Saturday, March 14, 2015

Auto Wash Paint Using Ultra-Hydrophobic Principle.

                                   Robust self-cleaning surfaces are on their way to your home. How will you feel when your car gets cleaned itself? Or clothing that were stained badly would regain back? Great… Is that you are waiting for…? Then say thanks to researchers from UCL, Imperial College London and Dalian University of Technology (China), who have developed a new paint that can be applied to clothes, paper, glass and steel to make resilient surfaces that can self-clean even after being scratched or scuffed. According to the study the paint, made from coated titanium dioxide nanoparticles, is extremely repellent to water but, unlike other waterproof coatings, continues to work even when damaged or exposed to oil. Because it is so hard-wearing, it could be used for a wide range of applications, from clothing to cars.

Being waterproof it allows materials to self-clean as water forms marble-shaped droplets that roll over the surface, acting like miniature vacuum cleaners picking up dirt, viruses and bacteria along the way. For this to happen, we have to create rough and waxy surfaces by designing our own paint and combining it with different adhesives to help the surfaces withstand damage. This study shows how the new paint made from coated titanium dioxide nanoparticles can give a wide-range of materials self-cleaning properties, even during and after immersion in oil and following damage to the surface. According to the study, this paint is suitable for applications such as car bodies, where frequent scratching can occur, though it could also be used to create art using the water droplets’ patterns, or for easy-clean surfaces in hospitals.

We can use different coating methods to create the water repellent surfaces, depending on the material. I.e. depending on the surface on which it is applied, the coating can be sprayed, dipped, or painted onto a surface. An artist’s spray-gun was used to coat glass and steel, dip-coating for cotton wool and a syringe to apply the paint onto paper. All the materials became waterproof and self-cleaning as water droplets of different sizes were seen bouncing instead of wetting the surface, removing the dirt applied by the researchers. This was maintained after damage was inflicted on the surfaces.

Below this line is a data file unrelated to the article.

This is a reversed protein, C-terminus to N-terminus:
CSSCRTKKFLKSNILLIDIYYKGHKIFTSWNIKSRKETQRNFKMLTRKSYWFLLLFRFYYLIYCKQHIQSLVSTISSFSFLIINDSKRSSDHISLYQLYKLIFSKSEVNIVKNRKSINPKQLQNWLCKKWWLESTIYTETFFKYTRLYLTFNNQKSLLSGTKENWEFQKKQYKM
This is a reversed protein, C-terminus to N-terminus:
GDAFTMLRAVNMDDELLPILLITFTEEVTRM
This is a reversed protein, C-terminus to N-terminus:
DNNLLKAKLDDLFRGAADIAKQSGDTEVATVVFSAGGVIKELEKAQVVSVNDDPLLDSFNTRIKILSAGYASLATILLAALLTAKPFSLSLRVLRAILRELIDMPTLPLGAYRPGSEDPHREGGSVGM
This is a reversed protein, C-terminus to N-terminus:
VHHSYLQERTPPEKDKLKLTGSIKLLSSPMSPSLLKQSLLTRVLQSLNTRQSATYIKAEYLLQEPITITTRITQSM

Their experiments showing the behaviour of the treated surfaces against controls can be seen this video demonstrationExamples contain videos of treated cotton-wool being dipped into blue coloured water and emerging pristine white with no trace of contamination, and treated paper remaining dry and clean after being exposed to dirt and water.

This is an ultra-hydrophobic (water-repelling) paint which is an ethanolic suspension of perfluorosilane-coated titanium dioxide nanoparticles, that can be applied to a variety of surfaces, and that stays on once applied. Once the coating is applied to a surface, the ethanol must evaporate for 180 seconds before it is ready for use. The active ingredient, coated titanium dioxide nanoparticles, in the paint cause liquid to bead up and roll off the paint, instead of clinging to it. As those droplets roll across the painted surface, they suck up any dirt, viruses, bacteria or other non-liquid contaminants that are in their path.

Lotus leaf microscopic image
Lotus leaf microscopic image
Scientists have come up with a self-cleaning paint-like coating taking inspiration from the nature; yes a large-leaved lotus plant. By chemically copying the lotus' micro-rough, waxy surface, they have produced this 'superhydrophobic' treatment. The extremely water-repellent coating means water droplets stay spherical and roll around picking up, and removing, dirt and dust. And because they have used two different-sized nano-molecules to create the rough texture, they have found that oil contamination does not spoil the self-cleaning properties. This could make it an ideal surface treatment for bearings and gears, which need to be kept clean, but also, need to be lubricated with oil.

Durability which has been a limiting factor in many previously-developed self-cleaning paints has been accomplished, since the paint remained adhered to the various surfaces and retained its hydrophobic qualities, even after being exposed to conditions designed to simulate real-world wear and tear which includes being scuffed with sandpaper or scratched with a knife.  It also kept working after exposure to oil, something that can't be said for all of the previous attempts.

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